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Multicultural Fair makes big comeback at Silver Ridge

Tom Dooghan and his daughter, Madison, a second-grader at Silver Ridge Elementary School, read to a packed gym at Thursday’s Multicultural Fair. The Dooghans read a book called “Where Are You Going? To See My Friend!” once in English, then again in Japanese.  - Photo by Paul Balcerak
Tom Dooghan and his daughter, Madison, a second-grader at Silver Ridge Elementary School, read to a packed gym at Thursday’s Multicultural Fair. The Dooghans read a book called “Where Are You Going? To See My Friend!” once in English, then again in Japanese.
— image credit: Photo by Paul Balcerak

By PAUL BALCERAK

Staff writer

Students, staff and parents packed the gym and “pod area” of Silver Ridge Elementary School Thursday night for the first Multicultural Fair in about 10 years.

There wasn’t any shortage of activity, as attendees were treated to performances, food samplings, language recitals and more from the 22 cultures and religions represented at the event.

Students at Silver Ridge prepared projects that were on display and parents were invited to set up booths in the pod area to showcase whatever culture was unique to them.

“It’s a phenomenon that happens here,” event organizer and P.E. teacher GeorgAnn Swanberg said. “You see people that you’d never see because they want to share their heritage.”

Meegan Wainwright, a parent of two current Silver Ridge students and one former, had a booth set up displaying her family’s Latvian background.

“I’ve met quite a few Latvians over here – more than I knew (were here),” she said.

Wainwright’s mother came to the United States from Latvia when she was 8 years old. Wainwright, who is half Latvian, learned to speak the language at a young age and passed it on to her kids, who weren’t shy about showing off their bilingual skills.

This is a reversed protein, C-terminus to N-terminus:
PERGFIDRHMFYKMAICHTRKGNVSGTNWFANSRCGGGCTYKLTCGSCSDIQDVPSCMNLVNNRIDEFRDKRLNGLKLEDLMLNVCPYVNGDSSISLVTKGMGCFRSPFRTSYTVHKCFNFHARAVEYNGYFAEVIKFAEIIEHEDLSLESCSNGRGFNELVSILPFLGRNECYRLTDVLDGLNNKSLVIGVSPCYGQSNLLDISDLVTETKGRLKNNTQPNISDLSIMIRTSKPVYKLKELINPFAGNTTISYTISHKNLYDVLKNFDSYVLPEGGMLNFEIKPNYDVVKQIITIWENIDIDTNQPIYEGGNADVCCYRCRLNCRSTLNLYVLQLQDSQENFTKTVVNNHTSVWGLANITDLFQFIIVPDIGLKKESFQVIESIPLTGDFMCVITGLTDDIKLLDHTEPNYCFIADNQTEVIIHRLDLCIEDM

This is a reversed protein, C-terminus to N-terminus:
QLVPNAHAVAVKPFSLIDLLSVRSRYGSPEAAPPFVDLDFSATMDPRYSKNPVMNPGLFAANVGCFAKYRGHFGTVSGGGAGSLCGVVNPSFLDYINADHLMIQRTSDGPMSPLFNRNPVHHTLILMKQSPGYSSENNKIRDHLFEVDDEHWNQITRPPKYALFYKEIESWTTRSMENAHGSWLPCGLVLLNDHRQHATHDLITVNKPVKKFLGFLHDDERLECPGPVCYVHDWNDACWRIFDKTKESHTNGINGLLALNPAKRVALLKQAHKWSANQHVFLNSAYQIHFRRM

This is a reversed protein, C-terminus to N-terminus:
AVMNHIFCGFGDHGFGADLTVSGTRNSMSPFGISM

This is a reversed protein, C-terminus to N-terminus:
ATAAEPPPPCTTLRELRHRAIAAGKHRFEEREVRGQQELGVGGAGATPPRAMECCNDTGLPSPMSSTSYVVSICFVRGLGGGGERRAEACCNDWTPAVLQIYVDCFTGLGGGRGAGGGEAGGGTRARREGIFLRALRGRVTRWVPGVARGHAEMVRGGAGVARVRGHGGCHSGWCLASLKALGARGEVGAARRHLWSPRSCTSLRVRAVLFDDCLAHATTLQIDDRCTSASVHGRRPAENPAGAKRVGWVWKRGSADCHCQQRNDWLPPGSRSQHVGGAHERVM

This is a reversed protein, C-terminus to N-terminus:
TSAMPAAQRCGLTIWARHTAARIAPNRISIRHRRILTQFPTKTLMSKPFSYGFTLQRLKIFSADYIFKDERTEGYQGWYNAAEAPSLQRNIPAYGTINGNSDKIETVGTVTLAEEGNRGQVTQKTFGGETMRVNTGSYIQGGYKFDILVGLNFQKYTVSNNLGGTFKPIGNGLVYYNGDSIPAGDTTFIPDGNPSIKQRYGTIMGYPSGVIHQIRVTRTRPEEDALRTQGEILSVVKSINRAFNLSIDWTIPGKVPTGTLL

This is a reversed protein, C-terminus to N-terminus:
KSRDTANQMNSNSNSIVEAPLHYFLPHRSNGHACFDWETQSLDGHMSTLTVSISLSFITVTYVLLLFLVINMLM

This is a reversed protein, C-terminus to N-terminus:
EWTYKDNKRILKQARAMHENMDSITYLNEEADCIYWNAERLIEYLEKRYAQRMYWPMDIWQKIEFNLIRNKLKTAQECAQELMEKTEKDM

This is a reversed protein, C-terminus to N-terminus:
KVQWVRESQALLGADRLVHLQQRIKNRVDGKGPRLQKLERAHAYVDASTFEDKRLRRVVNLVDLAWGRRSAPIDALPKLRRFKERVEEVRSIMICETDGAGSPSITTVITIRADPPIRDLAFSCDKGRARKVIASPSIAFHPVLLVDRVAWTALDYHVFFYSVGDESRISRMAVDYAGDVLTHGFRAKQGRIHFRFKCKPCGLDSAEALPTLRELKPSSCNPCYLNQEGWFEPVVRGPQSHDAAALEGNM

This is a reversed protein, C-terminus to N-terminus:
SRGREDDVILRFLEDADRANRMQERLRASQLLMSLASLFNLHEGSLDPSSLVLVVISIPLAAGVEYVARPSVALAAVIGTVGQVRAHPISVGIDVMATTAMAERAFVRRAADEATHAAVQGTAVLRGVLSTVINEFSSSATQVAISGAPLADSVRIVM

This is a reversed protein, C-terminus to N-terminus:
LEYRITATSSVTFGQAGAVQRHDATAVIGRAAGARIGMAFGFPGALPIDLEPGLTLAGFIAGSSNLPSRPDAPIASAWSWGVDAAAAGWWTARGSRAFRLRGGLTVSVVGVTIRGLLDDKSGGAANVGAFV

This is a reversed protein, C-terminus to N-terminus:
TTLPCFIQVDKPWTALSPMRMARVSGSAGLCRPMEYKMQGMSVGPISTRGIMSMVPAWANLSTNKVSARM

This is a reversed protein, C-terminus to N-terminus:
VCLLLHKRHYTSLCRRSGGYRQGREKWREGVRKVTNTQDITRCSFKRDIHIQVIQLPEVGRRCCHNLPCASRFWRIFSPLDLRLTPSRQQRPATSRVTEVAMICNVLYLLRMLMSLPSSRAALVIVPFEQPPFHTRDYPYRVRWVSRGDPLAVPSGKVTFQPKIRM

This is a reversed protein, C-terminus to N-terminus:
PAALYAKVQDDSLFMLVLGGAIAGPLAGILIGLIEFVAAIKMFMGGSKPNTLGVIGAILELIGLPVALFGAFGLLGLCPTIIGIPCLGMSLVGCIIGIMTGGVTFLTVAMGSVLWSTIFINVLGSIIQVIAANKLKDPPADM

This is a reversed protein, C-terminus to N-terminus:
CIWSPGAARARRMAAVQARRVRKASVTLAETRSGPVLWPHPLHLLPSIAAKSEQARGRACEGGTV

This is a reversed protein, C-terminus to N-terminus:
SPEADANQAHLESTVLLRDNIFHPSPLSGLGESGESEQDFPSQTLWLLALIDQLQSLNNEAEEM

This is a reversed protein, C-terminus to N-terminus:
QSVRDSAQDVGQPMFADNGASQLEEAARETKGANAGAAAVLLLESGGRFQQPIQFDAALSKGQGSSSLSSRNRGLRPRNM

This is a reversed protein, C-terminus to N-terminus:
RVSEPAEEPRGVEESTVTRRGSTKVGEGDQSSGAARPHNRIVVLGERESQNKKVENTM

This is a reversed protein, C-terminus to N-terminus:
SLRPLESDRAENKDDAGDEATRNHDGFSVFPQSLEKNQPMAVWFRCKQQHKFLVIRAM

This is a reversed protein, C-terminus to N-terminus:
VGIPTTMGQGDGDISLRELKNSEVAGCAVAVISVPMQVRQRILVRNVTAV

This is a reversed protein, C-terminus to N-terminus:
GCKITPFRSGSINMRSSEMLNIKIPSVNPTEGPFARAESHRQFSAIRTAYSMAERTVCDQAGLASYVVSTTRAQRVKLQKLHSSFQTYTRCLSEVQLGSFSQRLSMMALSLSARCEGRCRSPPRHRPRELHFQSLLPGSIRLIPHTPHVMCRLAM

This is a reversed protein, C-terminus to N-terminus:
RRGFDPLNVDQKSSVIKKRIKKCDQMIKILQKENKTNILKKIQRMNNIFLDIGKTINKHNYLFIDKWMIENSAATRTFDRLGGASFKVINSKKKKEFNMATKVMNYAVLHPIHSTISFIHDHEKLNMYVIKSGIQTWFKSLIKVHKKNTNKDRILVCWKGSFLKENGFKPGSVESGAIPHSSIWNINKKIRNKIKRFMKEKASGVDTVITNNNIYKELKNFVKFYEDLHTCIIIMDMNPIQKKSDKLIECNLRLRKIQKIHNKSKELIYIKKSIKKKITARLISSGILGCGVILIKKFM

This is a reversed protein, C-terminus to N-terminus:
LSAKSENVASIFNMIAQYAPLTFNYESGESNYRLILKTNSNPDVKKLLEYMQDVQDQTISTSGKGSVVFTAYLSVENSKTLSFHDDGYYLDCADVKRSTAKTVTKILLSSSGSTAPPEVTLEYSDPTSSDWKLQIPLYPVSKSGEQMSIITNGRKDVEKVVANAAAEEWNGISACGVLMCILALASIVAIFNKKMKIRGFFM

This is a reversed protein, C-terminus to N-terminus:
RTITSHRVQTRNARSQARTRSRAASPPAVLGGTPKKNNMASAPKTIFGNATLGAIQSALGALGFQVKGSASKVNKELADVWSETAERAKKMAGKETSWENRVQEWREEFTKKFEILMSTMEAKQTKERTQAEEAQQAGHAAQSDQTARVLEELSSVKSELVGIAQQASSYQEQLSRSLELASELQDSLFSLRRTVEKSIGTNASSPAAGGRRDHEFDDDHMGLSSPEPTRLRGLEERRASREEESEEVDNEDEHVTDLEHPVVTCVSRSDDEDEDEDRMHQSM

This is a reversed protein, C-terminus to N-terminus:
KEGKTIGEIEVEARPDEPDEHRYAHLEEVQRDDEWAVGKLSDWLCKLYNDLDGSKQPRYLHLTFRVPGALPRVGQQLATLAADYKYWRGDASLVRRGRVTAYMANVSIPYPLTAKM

“Since they didn’t get to meet their great grandmother and grandfather, I wanted them to have (a knowledge) of the culture,” she said.

She was just as willing to share that knowledge with everyone else at the event, which is exactly what Swanberg and Silver Ridge staffers were hoping for.

“We really wanted people to come in and share with us, as opposed to us putting something on,” Principal Steve Anderson said.

The event has occurred before, for three years, from 1996 to 1998. After a long hiatus, Anderson and his staff started to realize the demand for the event was fairly large.

A parent survey conducted “a couple years ago” revealed that people in the community were becoming “more distanced from the school,” Anderson said.

Hence the drive to put on another Multicultural Fair and make cultural awareness and learning part of everyday classroom exercises.

“We wanted to ... make it a part of what we do all the time,” Anderson said. “I think it’s a real important piece that we would want to continue.”

Swanberg, who organized the previous Multicultural Fairs in the mid-to-late ’90s, was surprised at the turnout and said she was testing the waters to see what happened.

“I just wanted something where I felt like the community could come together,” she said.

She also agreed with Anderson’s desire to continue the fair next year.

“I think we’ll do it two years in a row and then survey the landscape,” Swanberg said.

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